After what seems like an eternity, the fourth season of AMC’s award winning drama “Breaking Bad” is underway, and the action picked up right where the show left off. As the show starts, Walt (Bryan Cranston) and Jesse (Aaron Paul) are having to deal with their actions at the end of the last season, and viewers are left wondering, who are we supposed to root for in this show?
Don’t get me wrong, the series is one of the best shows on television with some of the more creative writing and talented acting in the busines. One of the aspects that makes the show so unique is the lack of any traditional protagonist. When the series began, Walter White was a married high-school chemistry teacher, working a second job at a car wash, and trying to raise a disabled teenage son with a baby on the way. White was diagnosed with terminal cancer, and chose to use his professional skills to make and sell crystal meth as a means of leaving his family a nest egg. While his actions seemed unconventional, there was something admirable about a guy who would do anything for his family.
As the show has progressed, we have seen a fundamental shift in Walter’s character. With Walt’s cancer currently in remission, he has continued to pursue his new found “career” even escalating his role from drug-making chemist, to murder committing underboss. He has stolen and laundered money, ruined his marriage with lies, and jeopardized his family’s safety. One has to wonder- is the family worse off now then when he was first diagnosed? His willingness to do anything to become a drug kingpin paints him not so much as a man protecting his family, but a sociopath who used illness as an excuse to let out his dark side.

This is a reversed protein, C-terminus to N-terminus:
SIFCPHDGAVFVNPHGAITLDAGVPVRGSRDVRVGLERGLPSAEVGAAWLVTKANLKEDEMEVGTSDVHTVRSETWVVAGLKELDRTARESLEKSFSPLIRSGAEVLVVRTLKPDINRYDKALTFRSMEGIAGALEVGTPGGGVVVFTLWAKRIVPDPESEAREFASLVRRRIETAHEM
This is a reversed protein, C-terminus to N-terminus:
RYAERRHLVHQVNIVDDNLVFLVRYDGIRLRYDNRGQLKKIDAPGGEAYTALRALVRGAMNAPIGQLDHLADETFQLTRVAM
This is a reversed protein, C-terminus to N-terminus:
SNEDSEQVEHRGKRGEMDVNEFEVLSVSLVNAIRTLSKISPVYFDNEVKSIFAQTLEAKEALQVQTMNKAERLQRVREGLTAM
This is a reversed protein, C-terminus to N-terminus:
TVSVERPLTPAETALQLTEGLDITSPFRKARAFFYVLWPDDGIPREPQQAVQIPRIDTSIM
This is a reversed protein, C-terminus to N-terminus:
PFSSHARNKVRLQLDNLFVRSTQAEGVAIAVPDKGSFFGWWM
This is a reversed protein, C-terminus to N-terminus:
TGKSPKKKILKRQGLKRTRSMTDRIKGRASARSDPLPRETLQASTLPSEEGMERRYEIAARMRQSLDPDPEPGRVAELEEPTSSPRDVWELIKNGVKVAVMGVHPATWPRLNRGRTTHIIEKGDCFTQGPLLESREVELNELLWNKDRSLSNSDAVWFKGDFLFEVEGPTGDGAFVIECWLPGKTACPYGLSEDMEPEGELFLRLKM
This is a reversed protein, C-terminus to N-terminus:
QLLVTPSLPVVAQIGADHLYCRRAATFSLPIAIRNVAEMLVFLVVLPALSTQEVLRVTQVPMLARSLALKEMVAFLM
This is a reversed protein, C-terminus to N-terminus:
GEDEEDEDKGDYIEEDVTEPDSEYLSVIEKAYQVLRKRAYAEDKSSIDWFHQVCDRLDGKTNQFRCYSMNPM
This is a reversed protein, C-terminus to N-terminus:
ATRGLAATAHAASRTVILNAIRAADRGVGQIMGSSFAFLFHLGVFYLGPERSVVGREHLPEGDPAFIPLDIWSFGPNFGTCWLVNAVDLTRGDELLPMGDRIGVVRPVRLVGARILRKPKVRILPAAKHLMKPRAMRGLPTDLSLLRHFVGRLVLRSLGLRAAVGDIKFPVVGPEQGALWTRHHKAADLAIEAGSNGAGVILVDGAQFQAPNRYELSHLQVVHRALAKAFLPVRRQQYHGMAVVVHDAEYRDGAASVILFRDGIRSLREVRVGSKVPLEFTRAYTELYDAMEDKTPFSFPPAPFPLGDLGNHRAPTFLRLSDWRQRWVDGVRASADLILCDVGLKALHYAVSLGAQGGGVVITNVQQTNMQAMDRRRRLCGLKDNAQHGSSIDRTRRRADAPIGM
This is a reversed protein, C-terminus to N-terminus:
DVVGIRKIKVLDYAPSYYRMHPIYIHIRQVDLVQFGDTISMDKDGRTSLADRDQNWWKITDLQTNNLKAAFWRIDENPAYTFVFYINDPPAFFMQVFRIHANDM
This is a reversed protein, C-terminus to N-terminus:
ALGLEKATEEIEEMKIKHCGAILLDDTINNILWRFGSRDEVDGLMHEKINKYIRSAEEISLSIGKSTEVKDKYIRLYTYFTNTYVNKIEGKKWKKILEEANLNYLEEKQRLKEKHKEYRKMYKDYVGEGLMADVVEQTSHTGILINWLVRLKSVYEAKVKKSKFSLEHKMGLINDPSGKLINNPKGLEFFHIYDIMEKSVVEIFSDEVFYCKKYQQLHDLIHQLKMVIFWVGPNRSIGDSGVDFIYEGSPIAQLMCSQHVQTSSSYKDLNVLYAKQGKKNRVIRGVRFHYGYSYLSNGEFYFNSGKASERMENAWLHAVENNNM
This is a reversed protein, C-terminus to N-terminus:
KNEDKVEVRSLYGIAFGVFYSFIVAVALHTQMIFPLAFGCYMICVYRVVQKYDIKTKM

This season, Walt’s character has already made his intentions to murder drug boss Gus and take over the business clear. Although he continues to rationalize his actions, it’s hard to believe him when he is buying guns with filed off serial numbers! A very telling scene happens outside Gus’ house, when Walt puts on his fedora, almost transforming himself into his alter-ego “Heisenberg” in what can best be described as a ‘Jekyll and Hyde’ homage. Looking back at the entire series, it seems much more likely that Walt entered the meth business not to raise money for his family, but to cure his life of boredom and regret. If Walt isn’t the hero of the series, then who is?
At this point, everyone seems morally bankrupt and nobody is black and white. Walt’s wife threw him out over his lies and criminal actions, but now she’s laundering money. Hank, the DEA brother in-law, who was shot and left paralyzed in a tragedy last season, has never really been anything but an obstacle to the show’s leads. This leaves Jesse, Walt’s partner, and possibly the most interesting, ambitious character. In Jesse, you have a guy who is basically a ‘train wreck’ and got into drug dealing because he was out of options. Jesse loves to call himself a bad guy, but he is the only one who seems to show true remorse over his actions.
I for one am interested to see how the writers continue to develop the show’s characters going into the later part of the series. There is no doubt a lot of comparisons will be drawn to The Sopranos as a great deal of fans will want to see Walt brought down, while others will want to see him come out on top. Unlike Tony Soprano, who was born into a system he never had a real shot at escaping, Walt made the choice to become the villain.
As for my predications…It wouldn’t surprise me to see the tight “partnership” between Walt and Jesse dissolve and I could envision a situation in which Jesse ends up working with the DEA to bring Walt down. It’s equally possible that the show ends with Walt getting the better of everyone- a kingpin with his family at his side and all the money and power he clearly seems to want. Perhaps, it ends as it began- a sad and pathetic guy desperately trying to avoid dying of cancer.
“Breaking Bad” airs on Sundays on AMC.